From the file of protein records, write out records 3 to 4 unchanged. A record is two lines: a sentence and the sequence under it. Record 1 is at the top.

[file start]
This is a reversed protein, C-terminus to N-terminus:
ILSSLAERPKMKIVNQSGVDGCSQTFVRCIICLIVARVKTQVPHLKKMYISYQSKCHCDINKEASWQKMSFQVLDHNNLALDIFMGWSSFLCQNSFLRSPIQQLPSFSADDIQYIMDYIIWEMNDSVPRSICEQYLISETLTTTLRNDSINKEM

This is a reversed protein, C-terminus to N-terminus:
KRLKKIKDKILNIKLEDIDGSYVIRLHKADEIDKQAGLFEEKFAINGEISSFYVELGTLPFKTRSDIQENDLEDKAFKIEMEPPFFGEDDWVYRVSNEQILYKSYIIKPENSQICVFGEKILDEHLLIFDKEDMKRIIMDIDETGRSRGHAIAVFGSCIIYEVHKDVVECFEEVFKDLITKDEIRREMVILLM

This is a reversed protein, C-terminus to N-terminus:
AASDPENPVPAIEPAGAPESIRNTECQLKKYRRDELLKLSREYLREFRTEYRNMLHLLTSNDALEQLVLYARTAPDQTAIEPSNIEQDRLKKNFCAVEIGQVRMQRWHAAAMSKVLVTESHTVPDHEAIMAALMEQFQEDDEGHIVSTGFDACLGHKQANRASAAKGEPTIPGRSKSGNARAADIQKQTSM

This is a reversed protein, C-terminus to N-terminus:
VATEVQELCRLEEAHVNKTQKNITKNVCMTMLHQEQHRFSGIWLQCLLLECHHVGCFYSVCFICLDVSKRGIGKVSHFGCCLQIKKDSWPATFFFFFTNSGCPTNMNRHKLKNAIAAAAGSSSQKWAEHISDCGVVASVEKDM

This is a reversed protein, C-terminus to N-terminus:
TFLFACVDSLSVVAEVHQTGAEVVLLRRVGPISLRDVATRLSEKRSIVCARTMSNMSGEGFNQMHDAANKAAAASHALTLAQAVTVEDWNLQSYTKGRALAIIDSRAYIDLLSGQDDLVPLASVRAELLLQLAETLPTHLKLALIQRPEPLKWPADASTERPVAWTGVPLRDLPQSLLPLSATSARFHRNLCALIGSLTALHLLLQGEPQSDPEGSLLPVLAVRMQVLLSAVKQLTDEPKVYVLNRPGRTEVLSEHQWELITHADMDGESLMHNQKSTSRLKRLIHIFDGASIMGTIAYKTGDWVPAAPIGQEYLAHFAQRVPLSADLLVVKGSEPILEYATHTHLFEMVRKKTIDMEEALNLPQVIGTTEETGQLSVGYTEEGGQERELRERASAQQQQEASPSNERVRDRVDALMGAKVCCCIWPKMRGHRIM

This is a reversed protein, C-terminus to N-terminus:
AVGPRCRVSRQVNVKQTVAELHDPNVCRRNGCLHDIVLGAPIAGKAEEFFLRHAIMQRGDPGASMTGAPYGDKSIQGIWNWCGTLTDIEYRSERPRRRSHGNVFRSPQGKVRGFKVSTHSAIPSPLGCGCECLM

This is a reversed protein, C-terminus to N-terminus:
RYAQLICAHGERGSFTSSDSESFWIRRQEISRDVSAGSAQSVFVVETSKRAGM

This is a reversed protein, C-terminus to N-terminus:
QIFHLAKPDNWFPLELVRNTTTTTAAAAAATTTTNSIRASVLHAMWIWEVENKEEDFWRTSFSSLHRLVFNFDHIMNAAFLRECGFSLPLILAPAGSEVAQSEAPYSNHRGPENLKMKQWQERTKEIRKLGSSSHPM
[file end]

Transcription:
This is a reversed protein, C-terminus to N-terminus:
AASDPENPVPAIEPAGAPESIRNTECQLKKYRRDELLKLSREYLREFRTEYRNMLHLLTSNDALEQLVLYARTAPDQTAIEPSNIEQDRLKKNFCAVEIGQVRMQRWHAAAMSKVLVTESHTVPDHEAIMAALMEQFQEDDEGHIVSTGFDACLGHKQANRASAAKGEPTIPGRSKSGNARAADIQKQTSM

This is a reversed protein, C-terminus to N-terminus:
VATEVQELCRLEEAHVNKTQKNITKNVCMTMLHQEQHRFSGIWLQCLLLECHHVGCFYSVCFICLDVSKRGIGKVSHFGCCLQIKKDSWPATFFFFFTNSGCPTNMNRHKLKNAIAAAAGSSSQKWAEHISDCGVVASVEKDM